We are embodied creatures whose understanding of the world is derived largely from our senses. How we think about things is fundamentally limited. We see, hear, smell, taste, and touch a four-dimensional world. That is it. We struggle in vain to imagine imagine anything but a four-dimensional world – even though our world may not even be four-dimensional. Even within the confines of my four-dimensional worldview, I can’t imagine the echolocation of dolphins or the sound-color synæsthesia of my friend Gio. Echolocation and synæsthesia are, in a sense, mysteries to me; I can ascertain certain facts about them (e.g., how they may correspond to certain neurological states of affairs in delphine brains), but little more. Obviously, that is hardly justification to deny their existence! But God is far more different from me than dolphins or synæsthetes. Thus, I should not only accept a mysterious God, but expect a mysterious God. A God Who is not mysterious – Who is somehow circumscribed by our impoverished imagination – is no God at all. Asking God to explain Himself fully would be like asking a dolphin to explain echolocation. “For the foolishness of God is wiser than man’s wisdom, and the weakness of God is stronger than man’s strength” (1 Corinthians 1:25).

    Of course, this isn’t just true from a Christian perspective. The fact of the matter is that every belief system – including metaphysical naturalism – has mysteries. (Trust me, quantum mechanics is mysterious.) If someone tells you that his belief system has no mysteries, he is either God or a liar.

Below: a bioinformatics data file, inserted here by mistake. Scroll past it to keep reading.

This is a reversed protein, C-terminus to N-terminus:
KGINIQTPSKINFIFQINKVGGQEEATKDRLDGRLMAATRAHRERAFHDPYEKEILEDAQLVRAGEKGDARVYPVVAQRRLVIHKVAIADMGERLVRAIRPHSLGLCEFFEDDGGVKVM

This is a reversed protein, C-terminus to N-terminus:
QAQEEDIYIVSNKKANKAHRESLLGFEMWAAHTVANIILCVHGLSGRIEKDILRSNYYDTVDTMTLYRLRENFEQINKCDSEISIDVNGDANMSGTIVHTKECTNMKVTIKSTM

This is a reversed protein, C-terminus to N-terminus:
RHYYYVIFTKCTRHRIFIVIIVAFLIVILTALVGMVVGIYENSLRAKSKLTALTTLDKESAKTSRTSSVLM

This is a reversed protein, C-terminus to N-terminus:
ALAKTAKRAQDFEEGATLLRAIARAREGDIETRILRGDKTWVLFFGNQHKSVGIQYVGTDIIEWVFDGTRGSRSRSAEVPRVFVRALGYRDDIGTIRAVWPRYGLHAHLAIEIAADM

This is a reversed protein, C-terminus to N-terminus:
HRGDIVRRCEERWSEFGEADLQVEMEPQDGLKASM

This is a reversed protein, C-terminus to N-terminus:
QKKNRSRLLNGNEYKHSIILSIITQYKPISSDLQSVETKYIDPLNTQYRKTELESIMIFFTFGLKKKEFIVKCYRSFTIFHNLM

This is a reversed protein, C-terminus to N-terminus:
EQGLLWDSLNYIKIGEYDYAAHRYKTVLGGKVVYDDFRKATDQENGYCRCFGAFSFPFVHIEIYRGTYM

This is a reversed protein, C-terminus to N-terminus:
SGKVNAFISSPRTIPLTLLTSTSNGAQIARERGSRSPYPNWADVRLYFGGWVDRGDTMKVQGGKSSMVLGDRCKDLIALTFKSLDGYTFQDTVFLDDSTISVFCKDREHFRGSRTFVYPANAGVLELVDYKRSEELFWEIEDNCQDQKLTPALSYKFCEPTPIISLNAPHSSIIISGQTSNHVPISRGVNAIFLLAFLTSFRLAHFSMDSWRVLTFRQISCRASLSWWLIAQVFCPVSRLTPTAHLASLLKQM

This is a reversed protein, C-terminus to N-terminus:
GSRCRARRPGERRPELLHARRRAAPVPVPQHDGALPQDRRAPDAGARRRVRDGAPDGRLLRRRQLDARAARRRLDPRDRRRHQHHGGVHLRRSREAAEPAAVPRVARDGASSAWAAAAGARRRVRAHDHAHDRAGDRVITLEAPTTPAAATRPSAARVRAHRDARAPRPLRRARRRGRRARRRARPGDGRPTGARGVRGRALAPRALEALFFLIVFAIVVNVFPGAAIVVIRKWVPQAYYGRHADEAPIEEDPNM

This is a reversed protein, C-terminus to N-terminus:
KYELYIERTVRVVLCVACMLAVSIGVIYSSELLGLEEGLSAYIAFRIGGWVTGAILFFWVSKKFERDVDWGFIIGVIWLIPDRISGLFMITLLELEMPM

The difference between Christianity and some other belief systems (such as the New Atheism of Richard Dawkins and Christopher Hitchens) is that Christianity is operating with entities and substances that really should be mysterious. God may not exist, but if He does, we surely cannot understand Him completely. Belief in God is belief in the Transcendent – and the Transcendent is, well, transcendent. When God declares that His thoughts are higher than our thoughts (cf. Isaiah 55:9), He is saying something rather obvious. How could God’s ways not be higher than our ways?

    The real mystery, to me, is the current popularity of the idea that “Science” will someday answer all our questions – the idea that there someday will be no mysteries. Even if modern physics didn’t have the Heisenberg uncertainty principle, this much trust in human reason would still be woefully misplaced. After all, according to the scientists, we are glorified apes who arose from random processes and are ultimately no different from any other organism. If that is the case, what grounds can there be for idealizing our cognitive faculties? If anything, we should be astounded by the (relatively feeble) capacity for abstract thought we actually have. In a way, the most interesting thing about biology is biologists – organisms capable of studying themselves systematically. That minds arose from mindlessness – that truly is a miracle. (In fact, I have difficulty imagining that our current capacity for abstract thought could have developed without divine intervention. I am boggled when I think about the sheer brainpower that went into something like Gödel’s incompleteness theorems or Debussy’s Clair de lune. I concede that prehistoric Man probably benefitted from basic arithmetic – but whence the leap from multiplication tables to this?)